The Guardian had a nice bit of video that I can't embedd, so I went looking for more recent video of the ongoing eruption of Eyjafjallajokull in Iceland...
The clip above is short and sweet, with some very cool images. The one below is notable for its shameless fear mongering... unsurprising I guess, given the channel. I'm not going to bother doing a point-by-point analysis of where risks and dangers are exaggerated and overstated, but I'm irritated by the repeated implication that explosive volcanism is the concern here. There could be locally devastating steam explosions, as basaltic lava (at 1100-1200 C) interacts with groundwater, surface water, or ice, but we're not talking St. Helens, let alone Long Valley, Yellowstone or Tambora. Rundle doesn't really help clarify the issue either, but I have to give him credit for ending with "We'll be fine."
The next has some of the same footage as The Guardian clip, but I like the editing of that one better.
And one more; this looks like it might be the source for much of the previous one and the clip at the Guardian.
I'm not seeing any evidence that the fissure is extending, so the repeated message that this eruption may "trigger," "cause," or "force" an eruption at Katla, should be taken with a large block of salt. Since they have been on the ground at the site, I'd be willing to bet they've put in more seismometers to better pick out tremors from magma movement and rock fracturing nearby, and better distinguish those signals from noise resulting from the eruption. But this much is clear to me: gas is escaping easily (note the fountains), and the magma/lava is quite fluid. This is not a constipated system. We don't need to worry about an explosive eruption based on current conditions.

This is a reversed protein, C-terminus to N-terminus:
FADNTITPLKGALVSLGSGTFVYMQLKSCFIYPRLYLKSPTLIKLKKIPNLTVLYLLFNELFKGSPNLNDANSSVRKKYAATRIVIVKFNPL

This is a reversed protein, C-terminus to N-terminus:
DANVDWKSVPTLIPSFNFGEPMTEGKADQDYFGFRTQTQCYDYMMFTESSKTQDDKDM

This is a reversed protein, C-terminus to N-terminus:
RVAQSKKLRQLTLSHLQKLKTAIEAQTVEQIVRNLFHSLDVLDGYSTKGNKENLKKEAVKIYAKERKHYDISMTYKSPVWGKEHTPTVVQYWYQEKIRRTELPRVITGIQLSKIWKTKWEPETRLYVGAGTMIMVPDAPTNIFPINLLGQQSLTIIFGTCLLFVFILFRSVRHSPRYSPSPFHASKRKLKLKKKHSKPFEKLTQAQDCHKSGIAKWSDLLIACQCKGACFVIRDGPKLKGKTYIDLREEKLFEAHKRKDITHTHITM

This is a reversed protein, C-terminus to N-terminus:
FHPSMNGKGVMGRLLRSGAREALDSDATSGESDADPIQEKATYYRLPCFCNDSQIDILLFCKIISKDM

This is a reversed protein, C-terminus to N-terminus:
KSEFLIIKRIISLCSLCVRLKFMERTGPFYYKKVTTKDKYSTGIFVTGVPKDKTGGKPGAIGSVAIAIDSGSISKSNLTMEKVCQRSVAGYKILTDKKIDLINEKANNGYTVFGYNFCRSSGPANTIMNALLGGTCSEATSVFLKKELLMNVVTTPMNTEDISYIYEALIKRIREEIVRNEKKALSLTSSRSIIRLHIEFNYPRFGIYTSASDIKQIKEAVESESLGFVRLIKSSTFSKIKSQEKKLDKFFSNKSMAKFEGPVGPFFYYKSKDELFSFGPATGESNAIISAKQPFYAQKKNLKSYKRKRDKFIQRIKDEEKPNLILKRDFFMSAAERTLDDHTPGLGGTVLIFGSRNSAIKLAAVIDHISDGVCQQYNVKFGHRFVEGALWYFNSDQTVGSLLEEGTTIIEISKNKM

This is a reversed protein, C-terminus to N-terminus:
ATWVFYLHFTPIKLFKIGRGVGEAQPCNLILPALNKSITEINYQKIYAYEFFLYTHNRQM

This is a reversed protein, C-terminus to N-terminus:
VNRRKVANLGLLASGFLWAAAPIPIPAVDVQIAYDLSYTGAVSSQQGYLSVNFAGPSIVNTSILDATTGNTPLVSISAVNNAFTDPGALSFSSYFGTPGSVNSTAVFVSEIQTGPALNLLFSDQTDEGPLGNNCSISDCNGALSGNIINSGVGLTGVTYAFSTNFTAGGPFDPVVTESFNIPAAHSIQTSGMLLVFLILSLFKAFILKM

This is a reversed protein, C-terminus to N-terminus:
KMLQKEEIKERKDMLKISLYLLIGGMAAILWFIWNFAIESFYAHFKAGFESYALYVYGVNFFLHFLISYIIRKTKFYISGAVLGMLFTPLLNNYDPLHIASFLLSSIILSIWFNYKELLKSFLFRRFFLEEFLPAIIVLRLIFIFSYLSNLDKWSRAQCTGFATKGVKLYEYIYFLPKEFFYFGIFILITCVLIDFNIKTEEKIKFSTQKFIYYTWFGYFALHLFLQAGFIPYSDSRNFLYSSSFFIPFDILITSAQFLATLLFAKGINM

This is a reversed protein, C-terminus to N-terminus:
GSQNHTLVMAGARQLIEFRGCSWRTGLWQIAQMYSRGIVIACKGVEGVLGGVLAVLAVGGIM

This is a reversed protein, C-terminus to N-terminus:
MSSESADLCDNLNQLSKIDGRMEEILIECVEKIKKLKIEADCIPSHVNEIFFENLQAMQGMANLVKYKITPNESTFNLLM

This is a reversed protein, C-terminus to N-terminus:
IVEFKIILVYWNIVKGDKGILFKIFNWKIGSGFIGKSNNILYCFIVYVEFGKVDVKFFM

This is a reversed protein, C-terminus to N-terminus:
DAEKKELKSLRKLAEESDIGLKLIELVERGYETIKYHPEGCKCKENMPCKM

That's not to say conditions can't change, though.
Is This Your Hat?
2 years ago